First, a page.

“My zaidy called it ‘di heiliger Shabbos’ (the holy Shabbos); my father called it the Shabbos; I call it ‘the Sabbath,’ my children call it ‘Saturday,’ and my grandchildren call it ‘the day before Super Bowl Sunday’.”
This pithy anecdote describes a tragic trend among Jews who came over from the Old World and failed, for whatever reason, to transmit di heiliger Shabbos to the younger generation. It tells of its disappearance not only from the lived experience — but also from the lexicon — of Jews who have assimilated into secular culture.
But Shabbos is embedded in the Jewish soul. Some people hold on to it at all costs, while others come back to it after generations of nearly losing it. These are the personal Shabbos stories of an eclectic group of influential personalities.
Years ago, I had a studio apartment in Tokyo, where I would spend each Shabbos together with my two children and my Japanese husband. There, we would encamp on futons, using the apartment from sundown Friday night until the first stars appeared on Saturday night. The rest of the week, the apartment would remain empty.
We were newcomers to Shabbos observance, and this apartment saved us from making a three-and-a-half hour trek along an endless highway to get to the Chabad House from our home. The Shabbos apartment, an easy walk to the Chabad House, solved the problem of breaking Shabbos, Rosh Hashanah, Yom Kippur, and the other Jewish holidays. That is where our family would eat, pray, and never for a second take for granted the miracle of being in the company of other Jews in Japan.
It took some adjustment to walk through the neighborhood with nothing in my pockets, with no need for a wallet and bus cards. This freedom and feeling of being unencumbered created space in my mind to turn Shabbos observance into a hard-won triumph. It was a good way to celebrate turning fifty years old.
But after a year, the apartment was no longer affordable. I asked myself, What’s the next challenge? It was easy to be observant on Chabad’s watch, but could we actually keep Shabbos at home? How would we fill our home with the good company and warmth of family, with which Chabad had inspired me in the first place? There were, quite miraculously, three Jewish women who lived in our pastoral section of Tokyo. I wondered if they and their families would join us.
I entertained this thought even though I knew they weren’t observant. One side of me thought of the emissaries at the Chabad House and said, “Don’t be silly. They’ve trained all their lives to be shluchim. They are emissaries of the Rebbe. They are loyal warriors here to defend the neshama of every Jew they encounter. And who am I? A Jewish woman married to a non-Jewish Japanese, a man who happens to enjoy the Chabad setting on his own terms.” He felt happy to go with me, but wasn’t interested in the least in converting.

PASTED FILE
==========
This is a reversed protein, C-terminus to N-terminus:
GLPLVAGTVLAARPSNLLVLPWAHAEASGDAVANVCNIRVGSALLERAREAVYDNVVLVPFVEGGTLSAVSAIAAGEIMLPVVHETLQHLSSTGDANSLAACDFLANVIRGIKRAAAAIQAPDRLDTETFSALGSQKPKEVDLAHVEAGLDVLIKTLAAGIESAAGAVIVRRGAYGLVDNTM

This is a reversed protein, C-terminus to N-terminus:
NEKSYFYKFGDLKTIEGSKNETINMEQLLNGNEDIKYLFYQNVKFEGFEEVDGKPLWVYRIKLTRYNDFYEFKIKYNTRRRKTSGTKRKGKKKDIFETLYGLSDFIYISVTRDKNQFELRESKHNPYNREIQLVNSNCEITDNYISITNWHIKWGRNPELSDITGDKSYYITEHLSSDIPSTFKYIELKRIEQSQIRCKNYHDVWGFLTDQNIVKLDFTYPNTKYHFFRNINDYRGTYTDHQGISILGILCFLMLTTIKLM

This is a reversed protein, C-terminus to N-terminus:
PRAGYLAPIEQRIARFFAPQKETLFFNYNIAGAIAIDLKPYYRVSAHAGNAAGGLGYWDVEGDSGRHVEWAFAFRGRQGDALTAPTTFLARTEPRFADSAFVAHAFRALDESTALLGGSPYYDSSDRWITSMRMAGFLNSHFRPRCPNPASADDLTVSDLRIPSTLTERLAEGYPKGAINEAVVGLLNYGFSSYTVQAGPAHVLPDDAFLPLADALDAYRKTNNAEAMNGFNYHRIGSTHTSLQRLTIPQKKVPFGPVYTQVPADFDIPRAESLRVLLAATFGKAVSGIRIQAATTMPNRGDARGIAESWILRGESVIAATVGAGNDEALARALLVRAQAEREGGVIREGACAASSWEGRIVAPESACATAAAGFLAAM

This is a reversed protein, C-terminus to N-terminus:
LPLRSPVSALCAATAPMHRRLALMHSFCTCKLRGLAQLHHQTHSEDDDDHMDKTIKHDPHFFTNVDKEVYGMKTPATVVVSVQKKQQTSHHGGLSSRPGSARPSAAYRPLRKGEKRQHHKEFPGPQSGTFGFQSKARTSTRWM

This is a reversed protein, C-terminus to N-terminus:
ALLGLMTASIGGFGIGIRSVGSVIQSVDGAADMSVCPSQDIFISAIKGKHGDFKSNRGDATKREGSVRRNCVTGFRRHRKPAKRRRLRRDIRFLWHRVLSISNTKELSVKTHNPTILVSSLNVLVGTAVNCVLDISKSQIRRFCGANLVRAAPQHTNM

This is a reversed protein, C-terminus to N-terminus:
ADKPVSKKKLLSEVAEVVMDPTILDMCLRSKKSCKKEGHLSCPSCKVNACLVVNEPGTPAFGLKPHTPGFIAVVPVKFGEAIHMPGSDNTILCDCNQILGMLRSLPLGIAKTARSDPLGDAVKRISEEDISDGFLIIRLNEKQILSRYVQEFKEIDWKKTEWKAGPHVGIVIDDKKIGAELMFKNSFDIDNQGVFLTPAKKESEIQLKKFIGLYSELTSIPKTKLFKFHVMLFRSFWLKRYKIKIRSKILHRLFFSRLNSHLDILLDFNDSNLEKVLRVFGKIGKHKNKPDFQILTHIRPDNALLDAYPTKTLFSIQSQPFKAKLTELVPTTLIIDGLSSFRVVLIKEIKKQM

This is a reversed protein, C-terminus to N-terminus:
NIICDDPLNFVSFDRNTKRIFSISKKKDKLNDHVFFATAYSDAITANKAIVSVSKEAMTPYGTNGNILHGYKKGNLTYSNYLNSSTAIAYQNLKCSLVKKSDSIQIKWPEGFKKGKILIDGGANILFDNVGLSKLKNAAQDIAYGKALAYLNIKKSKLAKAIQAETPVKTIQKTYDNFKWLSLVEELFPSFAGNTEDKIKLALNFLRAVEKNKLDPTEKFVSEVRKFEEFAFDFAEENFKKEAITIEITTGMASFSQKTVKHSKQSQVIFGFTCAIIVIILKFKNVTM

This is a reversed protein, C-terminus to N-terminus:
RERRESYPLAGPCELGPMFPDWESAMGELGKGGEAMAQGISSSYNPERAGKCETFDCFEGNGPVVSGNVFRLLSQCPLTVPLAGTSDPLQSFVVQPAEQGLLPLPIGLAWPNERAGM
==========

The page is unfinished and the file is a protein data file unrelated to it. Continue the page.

The odds of filling our home each Shabbos with Jews who could lead Kiddush, enlightening the gaps in my grasp of a Torah way of life, or just plain showing up because they were born Jewish, were stacked against us. Tokyo is a massive sprawl containing thirty-five million souls, of which scarcely a thousand residents were actively or known to be Jewish. But I thought about the Chabad emissaries. If it was hard for me to fill my house with Jews on Shabbos, it had been even more challenging for them to nurture a community.
I didn’t yet know about the Torah-enshrined tradition of hachnasat orchim (hosting guests). Although my mother lit Shabbos candles and my father blessed the kiddush wine, I can’t recall a single guest joining our small family on Friday nights. My parents turned Shabbos dinner into the most insular meal of the week, and I looked forward to Motzoei Shabbos (which was called Saturday night in our home in Great Neck) when the door would fling open and the house would fill with guests and laughter, and I could breathe a sigh of relief that Shabbos was over once again. I didn’t want to give the same impression to my children — that on Shabbos we batten down the hatches.
From the early days, and even to this day in Tokyo, Chabad draws a mix of people to the Shabbos table. This includes plenty of Japanese — those married to Jews, and those who simply follow their instinct to take a risk. To put aside their loneliness and single lives for a few hours to eat, make merry, and eventually volunteer to help out at Tokyo Chabad House.
When I closed up the Shabbos apartment, we didn’t need a moving van. All we had accumulated were bedding and four foldable futons tucked away in a closet. The material aside, I was somewhat apprehensive about the gains. Maybe it would be back-pedaling, and the rain, sleet, and heat of the Tokyo climate would wear me down to the point where I’d relent on Shabbos and take the bus to Chabad House.
But that never happened. No, I said to myself. Stop thinking this way. You are not the same person you were before.
The thing about becoming a Baal Teshuvah is that you get to the point where you’re hearing two voices in your head. The old voice said: Poor me, you’re on your own again. Life is spinning out of control. The new voice offered a very refreshing take: It might seem like you’re on a desert island, and this may seem like a test, but you can rise to the challenge.
Liane Grunberg Wakabayashi is a writer, artist, and founding director of Genesis Art Workshops. She spent thirty years in Japan before making aliyah in 2017. She is the author of the newly published memoir, The Wagamama Bride: A Jewish Family Saga Made in Japan. Liane is available to read from her book and speak about her baal teshuva journey, through www.goshenbooks.com.